"Now some conservative scholars are saying publicly that they can no longer believe the Genesis account"

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Aaron Blumer's picture

EditorAdmin

Sorry, when you walk away from a historical Adam & Eve, you walk away from any claim to being a "conservative" scholar.

Views expressed are always my own and not my employer's, my church's, my family's, my neighbors', or my pets'. The house plants have authorized me to speak for them, however, and they always agree with me.

Shaynus's picture

It doesn't seem like Al Mohler is sounding like a NEO Evangelical. This is a good illustration of how guys like Al Mohler are taking on at least some of the fight fundamentalists used to fight. He's very much a fighting evangelical. . . errr. . . fundamentalist?

Shaynus's picture

FYI, this article is a double-post. There are comments here, but not the one posted down in the sifilings section.

Aaron Blumer's picture

EditorAdmin

Sometimes the left hand doesn't know what the right hand is doing. Biggrin
It is interesting to note where the front lines are and who is fighting there. More separated guys are fighting too, but it's at a distance. To some extent that's an unavoidable consequence of practicing separation... but doesn't really argue against its being the right thing to do. That debate has to focus on other kinds of evidence.

Edit: the other post is gone now.

Views expressed are always my own and not my employer's, my church's, my family's, my neighbors', or my pets'. The house plants have authorized me to speak for them, however, and they always agree with me.

AllenS's picture

I think fundamentalists are still fighting this one. They just don't have to purge their own ranks of this right now.

RPittman's picture

Shaynus wrote:
It doesn't seem like Al Mohler is sounding like a NEO Evangelical. This is a good illustration of how guys like Al Mohler are taking on at least some of the fight fundamentalists used to fight. He's very much a fighting evangelical. . . errr. . . fundamentalist?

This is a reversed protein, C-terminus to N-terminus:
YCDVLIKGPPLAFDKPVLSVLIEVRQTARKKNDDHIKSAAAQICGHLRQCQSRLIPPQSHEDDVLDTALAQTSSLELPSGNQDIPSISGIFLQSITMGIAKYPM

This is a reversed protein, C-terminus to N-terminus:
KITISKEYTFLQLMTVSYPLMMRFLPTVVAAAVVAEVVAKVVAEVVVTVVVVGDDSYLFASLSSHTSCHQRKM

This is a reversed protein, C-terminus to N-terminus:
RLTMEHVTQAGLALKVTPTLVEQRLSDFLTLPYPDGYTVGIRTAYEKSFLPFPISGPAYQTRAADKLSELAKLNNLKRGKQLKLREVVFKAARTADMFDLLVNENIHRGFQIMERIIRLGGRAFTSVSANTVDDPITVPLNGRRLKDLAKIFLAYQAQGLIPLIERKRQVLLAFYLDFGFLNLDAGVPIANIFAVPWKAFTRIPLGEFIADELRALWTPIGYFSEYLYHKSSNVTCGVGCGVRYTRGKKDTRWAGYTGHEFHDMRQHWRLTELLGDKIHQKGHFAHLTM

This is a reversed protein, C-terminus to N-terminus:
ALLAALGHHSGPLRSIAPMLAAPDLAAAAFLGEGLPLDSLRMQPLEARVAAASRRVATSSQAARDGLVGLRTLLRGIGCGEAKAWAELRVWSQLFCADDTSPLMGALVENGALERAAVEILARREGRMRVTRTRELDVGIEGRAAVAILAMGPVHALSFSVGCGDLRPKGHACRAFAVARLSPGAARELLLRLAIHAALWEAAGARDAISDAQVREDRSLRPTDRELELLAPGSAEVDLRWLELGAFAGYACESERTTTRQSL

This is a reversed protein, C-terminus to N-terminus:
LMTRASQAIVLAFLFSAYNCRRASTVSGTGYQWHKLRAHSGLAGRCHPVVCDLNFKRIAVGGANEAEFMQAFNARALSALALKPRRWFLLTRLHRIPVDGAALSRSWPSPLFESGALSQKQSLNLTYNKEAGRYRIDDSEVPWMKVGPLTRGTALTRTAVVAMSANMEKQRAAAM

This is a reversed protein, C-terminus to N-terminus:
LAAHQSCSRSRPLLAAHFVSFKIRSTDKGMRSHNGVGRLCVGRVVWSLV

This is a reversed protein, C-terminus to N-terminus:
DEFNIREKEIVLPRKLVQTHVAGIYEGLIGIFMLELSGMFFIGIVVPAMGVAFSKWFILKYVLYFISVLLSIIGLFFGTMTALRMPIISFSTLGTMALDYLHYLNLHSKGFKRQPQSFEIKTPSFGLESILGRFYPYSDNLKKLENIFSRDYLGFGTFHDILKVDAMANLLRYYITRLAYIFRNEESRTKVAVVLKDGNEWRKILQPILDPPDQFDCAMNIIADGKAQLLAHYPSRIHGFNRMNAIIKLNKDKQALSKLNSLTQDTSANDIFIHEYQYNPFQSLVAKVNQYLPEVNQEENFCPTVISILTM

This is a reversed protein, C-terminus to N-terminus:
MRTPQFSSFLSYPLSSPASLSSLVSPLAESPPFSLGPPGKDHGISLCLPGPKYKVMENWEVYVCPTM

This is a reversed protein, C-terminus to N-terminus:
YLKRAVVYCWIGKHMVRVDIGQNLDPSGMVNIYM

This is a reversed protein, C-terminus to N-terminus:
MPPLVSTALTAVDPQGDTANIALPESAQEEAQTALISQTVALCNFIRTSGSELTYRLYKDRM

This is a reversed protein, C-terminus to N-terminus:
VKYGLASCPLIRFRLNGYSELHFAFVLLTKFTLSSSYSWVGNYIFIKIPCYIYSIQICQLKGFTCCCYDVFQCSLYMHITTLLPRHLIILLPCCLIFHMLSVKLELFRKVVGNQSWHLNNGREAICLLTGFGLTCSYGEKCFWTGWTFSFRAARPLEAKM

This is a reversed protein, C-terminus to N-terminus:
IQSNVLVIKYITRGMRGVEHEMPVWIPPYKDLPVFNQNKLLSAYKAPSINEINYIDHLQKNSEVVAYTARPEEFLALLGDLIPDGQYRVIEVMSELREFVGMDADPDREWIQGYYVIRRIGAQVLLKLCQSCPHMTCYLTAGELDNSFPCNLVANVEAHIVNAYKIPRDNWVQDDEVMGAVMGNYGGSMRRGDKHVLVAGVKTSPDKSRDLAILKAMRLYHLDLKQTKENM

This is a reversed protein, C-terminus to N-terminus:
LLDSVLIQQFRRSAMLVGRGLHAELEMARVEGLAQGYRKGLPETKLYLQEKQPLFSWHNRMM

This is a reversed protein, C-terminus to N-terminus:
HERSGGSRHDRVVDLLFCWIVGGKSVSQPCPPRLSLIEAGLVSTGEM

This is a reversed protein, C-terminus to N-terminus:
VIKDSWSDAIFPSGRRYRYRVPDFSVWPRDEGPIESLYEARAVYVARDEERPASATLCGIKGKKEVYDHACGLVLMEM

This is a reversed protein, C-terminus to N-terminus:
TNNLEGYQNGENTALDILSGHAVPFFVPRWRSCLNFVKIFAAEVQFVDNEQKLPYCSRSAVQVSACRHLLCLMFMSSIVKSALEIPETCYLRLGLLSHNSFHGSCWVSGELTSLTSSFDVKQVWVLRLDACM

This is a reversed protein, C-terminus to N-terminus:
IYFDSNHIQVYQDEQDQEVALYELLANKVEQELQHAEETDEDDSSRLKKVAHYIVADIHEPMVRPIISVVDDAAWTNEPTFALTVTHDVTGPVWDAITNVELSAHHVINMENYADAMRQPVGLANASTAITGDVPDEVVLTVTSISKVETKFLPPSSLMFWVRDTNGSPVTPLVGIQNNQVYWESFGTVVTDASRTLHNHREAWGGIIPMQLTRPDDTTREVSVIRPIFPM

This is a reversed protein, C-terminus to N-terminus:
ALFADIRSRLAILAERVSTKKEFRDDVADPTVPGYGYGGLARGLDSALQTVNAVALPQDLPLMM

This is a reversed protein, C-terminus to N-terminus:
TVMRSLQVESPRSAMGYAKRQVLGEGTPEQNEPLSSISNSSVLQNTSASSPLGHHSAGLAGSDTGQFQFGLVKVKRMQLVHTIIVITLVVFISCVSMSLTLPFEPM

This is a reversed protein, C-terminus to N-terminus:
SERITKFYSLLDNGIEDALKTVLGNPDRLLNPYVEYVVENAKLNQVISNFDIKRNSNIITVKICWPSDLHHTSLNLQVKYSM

Not exactly. No one, I think, questions Mohler's allegiance to the fundamental, orthodox doctrines of the faith. He will speak out when these are under obvious attack. Any criticism of Mohler would come from his tolerance, association, and hobnobbing with those who don't. Even self-professed Neo-evangelicals believed the orthodox doctrines (e.g. C. F. H. Henry, et. al.) including the historicity of Adam and Eve. Although Henry believed in the historicity of Adam and Eve, he was willing to accept some reconciliation with evolution (see Baptist Theology: A Four-Century Study by James Leo Garrett, p. 519) Although Mohler makes it clear in his "Two Irreconcilable Worldviews" article that he is a creationist, he harbors the seeds of destruction in his tolerance, association, and approval of individuals with evolutionist views. Evolution and belief in the historicity of Adam and Eve cannot be rationally reconciled.

Mohler falls a mite short of the strictness found in his predecessors at Southern in the persons of Manly, Boyce, and Broadus, who axed their stellar pupil, Crawford Toy, when he began teaching evolution.

AllenS wrote:
I think fundamentalists are still fighting this one. They just don't have to purge their own ranks of this right now.
This is true to a degree but unfortunately Fundamentalists are not banging the drum and sounding the trumpet on creation as much as they once did. There is a decrease in militancy. Instead of teaching and emphasizing creationism to their children, they are assuming everyone accepts it by default.